Demonstration of Steam Injection as an Enhanced Source Removal Technology for Aquifer Restoration
Technical rept. 1 Apr 95-31 Oct 97
APPLIED RESEARCH ASSOCIATES INC SOUTH ROYALTON VT NEW ENGLAND DIV
Pagination or Media Count:
Steam injection combined with groundwater pumping and soil vapor extraction was demonstrated at Operable Unit One OU-1, Hill AFB, Utah. The purposes of the research were to increase understanding of the technology and evaluate its effectiveness for cleanup of non-aqueous phase liquids NAPLs. The results will be included in an evaluation of various technologies for potential inclusion in the OU-1 Record of Decision. Applied Research Associates, Inc. and Praxis Environmental Technologies, Inc. teamed to conduct the experiments in a 3-by-5 meter cell enclosed by steel sheet-pile walls extending into a low permeability clay layer located about 9.1 meters 30 feet below ground surface. Constituents of the NAPL were primarily weathered fuels and oils with chlorinated solvents. Results of the steam injection test reveal very effective distillation of contaminants from the residual NAPL. Compounds of concern showed reductions in soil concentrations greater than 95 in steam-swept layers. The final groundwater concentrations in the test cell were close to cleanup levels with only two target compounds exceeding the drinking water standard. As predicted by theory, the heavy NAPL was not effectively mobilized by the steam because of its high viscosity and low residual saturation yet the low residual saturation allowed good contact between the steam and NAPL for distillation. Estimates of the masses removed based on extracted concentrations were consistent with mass changes in the cell based on soil concentrations. An estimated total of 55 liters 14.5 gallons of NAPL were removed from the cell. This study also employed an innovative technique known as a partitioning inter-well tracer test PITT to estimate the mass and spatial distribution of residual NAPL before and after the steam injection.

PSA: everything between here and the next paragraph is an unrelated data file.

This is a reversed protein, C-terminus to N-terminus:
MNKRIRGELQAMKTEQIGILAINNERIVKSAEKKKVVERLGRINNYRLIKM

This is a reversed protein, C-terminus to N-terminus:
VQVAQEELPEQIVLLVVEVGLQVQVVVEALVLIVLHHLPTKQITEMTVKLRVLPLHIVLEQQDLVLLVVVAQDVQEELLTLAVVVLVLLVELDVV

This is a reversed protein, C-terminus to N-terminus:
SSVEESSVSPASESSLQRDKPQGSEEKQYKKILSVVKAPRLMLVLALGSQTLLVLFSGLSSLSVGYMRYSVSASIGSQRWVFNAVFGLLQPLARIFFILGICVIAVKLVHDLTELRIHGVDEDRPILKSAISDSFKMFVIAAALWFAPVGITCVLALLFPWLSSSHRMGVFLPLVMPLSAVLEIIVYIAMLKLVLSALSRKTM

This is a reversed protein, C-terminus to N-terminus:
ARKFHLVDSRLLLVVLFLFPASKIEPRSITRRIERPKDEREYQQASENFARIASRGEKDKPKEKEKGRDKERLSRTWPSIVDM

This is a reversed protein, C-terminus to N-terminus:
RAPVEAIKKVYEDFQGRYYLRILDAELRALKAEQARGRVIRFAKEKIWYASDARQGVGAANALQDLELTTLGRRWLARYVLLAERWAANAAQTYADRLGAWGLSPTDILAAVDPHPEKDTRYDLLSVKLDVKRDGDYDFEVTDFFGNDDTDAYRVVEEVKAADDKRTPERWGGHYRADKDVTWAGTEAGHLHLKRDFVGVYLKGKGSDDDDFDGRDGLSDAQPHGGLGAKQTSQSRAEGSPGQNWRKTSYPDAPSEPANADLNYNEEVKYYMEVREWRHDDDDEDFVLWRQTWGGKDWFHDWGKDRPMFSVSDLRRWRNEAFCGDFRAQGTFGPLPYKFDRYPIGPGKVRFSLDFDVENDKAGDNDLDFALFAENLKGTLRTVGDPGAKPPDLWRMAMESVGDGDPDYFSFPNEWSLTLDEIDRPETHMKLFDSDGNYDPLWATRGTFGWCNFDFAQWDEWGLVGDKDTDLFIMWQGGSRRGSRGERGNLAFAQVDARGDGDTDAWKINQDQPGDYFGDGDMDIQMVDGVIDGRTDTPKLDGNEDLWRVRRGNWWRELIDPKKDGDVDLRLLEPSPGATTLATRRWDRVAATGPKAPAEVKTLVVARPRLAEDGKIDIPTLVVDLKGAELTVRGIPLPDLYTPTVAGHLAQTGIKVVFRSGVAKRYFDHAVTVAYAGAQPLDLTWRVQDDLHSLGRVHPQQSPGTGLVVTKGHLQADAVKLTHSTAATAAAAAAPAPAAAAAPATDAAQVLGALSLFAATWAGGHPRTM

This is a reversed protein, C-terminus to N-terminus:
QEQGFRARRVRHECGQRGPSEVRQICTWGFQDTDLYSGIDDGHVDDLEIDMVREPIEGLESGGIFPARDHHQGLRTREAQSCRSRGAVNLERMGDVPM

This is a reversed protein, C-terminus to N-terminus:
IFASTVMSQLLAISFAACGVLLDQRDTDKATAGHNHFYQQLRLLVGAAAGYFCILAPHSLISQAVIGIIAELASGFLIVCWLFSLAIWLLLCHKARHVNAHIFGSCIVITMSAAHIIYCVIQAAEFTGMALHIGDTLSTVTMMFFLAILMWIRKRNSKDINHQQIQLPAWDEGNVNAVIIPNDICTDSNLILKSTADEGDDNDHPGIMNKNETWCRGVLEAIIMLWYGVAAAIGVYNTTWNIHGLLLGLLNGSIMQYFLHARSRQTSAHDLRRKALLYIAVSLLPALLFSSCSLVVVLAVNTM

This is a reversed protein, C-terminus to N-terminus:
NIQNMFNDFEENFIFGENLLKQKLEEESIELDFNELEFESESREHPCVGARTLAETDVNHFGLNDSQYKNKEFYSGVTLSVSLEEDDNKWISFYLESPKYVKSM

- Solid Wastes and Pollution and Control
- Water Pollution and Control